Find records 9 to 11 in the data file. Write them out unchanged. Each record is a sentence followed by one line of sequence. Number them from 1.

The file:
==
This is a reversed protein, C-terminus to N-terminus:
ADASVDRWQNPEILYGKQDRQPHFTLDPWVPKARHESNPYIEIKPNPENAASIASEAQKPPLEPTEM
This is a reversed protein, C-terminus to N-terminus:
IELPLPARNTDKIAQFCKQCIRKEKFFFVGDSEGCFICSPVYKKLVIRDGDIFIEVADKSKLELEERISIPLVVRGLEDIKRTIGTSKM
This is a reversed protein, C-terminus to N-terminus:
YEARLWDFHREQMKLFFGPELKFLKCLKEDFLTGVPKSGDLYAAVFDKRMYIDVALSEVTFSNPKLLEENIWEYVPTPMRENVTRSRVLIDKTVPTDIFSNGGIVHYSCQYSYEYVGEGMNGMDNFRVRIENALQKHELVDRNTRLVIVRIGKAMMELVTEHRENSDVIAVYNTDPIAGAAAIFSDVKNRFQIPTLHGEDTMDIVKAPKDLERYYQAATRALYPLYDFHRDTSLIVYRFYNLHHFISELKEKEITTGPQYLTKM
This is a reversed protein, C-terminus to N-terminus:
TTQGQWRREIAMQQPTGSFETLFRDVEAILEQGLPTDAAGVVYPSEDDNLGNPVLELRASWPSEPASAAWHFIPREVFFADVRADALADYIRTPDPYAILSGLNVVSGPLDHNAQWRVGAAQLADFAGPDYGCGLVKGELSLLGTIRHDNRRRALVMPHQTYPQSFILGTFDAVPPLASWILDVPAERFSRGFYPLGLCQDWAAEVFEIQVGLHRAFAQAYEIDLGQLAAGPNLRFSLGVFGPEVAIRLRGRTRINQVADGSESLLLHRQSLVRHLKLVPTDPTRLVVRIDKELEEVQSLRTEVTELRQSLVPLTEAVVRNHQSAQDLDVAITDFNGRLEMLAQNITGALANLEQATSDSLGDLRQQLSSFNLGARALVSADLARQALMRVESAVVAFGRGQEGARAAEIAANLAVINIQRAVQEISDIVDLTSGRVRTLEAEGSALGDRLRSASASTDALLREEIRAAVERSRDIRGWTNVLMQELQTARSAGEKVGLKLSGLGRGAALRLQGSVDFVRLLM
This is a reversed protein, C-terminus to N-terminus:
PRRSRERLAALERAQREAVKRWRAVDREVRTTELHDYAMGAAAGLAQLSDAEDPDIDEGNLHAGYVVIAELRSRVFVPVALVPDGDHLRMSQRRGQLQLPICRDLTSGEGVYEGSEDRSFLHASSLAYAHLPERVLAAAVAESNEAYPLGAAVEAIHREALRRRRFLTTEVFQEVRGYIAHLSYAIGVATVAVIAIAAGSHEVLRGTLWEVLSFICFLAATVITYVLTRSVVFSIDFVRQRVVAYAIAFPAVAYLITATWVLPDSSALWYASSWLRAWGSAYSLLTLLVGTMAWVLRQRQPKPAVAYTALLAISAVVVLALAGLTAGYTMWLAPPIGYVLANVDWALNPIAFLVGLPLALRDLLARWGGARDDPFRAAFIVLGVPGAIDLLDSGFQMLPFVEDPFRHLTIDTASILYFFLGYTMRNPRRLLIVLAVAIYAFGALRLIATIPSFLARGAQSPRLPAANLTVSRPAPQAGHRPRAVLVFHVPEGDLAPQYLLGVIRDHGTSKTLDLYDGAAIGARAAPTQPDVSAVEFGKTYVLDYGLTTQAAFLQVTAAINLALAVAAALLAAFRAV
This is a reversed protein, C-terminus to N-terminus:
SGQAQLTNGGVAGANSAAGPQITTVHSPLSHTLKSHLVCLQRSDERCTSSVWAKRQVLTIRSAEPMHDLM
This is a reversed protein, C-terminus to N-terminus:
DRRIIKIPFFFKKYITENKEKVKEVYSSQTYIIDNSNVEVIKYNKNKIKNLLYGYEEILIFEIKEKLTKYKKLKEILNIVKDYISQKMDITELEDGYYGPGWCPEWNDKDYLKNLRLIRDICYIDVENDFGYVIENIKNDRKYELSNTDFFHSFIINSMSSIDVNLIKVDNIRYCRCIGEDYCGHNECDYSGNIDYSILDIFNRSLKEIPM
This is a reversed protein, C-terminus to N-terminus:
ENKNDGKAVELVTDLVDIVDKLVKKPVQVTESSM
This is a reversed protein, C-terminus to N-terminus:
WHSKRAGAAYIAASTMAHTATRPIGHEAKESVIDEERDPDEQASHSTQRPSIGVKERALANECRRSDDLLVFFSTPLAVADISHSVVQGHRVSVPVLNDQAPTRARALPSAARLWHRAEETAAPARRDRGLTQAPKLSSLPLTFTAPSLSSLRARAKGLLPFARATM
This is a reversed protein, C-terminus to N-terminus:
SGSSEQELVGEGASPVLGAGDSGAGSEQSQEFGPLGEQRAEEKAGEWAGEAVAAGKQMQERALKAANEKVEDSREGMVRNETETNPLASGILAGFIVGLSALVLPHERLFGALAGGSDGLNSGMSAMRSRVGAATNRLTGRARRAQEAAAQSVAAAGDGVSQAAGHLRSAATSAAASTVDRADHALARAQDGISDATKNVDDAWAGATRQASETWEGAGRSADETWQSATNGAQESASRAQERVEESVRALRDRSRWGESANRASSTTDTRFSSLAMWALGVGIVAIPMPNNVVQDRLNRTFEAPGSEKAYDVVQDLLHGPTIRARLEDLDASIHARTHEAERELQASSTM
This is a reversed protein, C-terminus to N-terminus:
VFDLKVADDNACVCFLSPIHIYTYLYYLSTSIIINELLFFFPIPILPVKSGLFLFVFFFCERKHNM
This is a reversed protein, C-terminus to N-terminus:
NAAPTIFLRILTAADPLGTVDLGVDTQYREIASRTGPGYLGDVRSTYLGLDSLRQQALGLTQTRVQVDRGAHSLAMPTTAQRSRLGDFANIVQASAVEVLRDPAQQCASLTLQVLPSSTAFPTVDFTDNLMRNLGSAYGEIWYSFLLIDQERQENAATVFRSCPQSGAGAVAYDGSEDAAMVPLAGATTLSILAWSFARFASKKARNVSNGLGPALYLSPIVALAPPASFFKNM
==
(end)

This is a reversed protein, C-terminus to N-terminus:
WHSKRAGAAYIAASTMAHTATRPIGHEAKESVIDEERDPDEQASHSTQRPSIGVKERALANECRRSDDLLVFFSTPLAVADISHSVVQGHRVSVPVLNDQAPTRARALPSAARLWHRAEETAAPARRDRGLTQAPKLSSLPLTFTAPSLSSLRARAKGLLPFARATM
This is a reversed protein, C-terminus to N-terminus:
SGSSEQELVGEGASPVLGAGDSGAGSEQSQEFGPLGEQRAEEKAGEWAGEAVAAGKQMQERALKAANEKVEDSREGMVRNETETNPLASGILAGFIVGLSALVLPHERLFGALAGGSDGLNSGMSAMRSRVGAATNRLTGRARRAQEAAAQSVAAAGDGVSQAAGHLRSAATSAAASTVDRADHALARAQDGISDATKNVDDAWAGATRQASETWEGAGRSADETWQSATNGAQESASRAQERVEESVRALRDRSRWGESANRASSTTDTRFSSLAMWALGVGIVAIPMPNNVVQDRLNRTFEAPGSEKAYDVVQDLLHGPTIRARLEDLDASIHARTHEAERELQASSTM
This is a reversed protein, C-terminus to N-terminus:
VFDLKVADDNACVCFLSPIHIYTYLYYLSTSIIINELLFFFPIPILPVKSGLFLFVFFFCERKHNM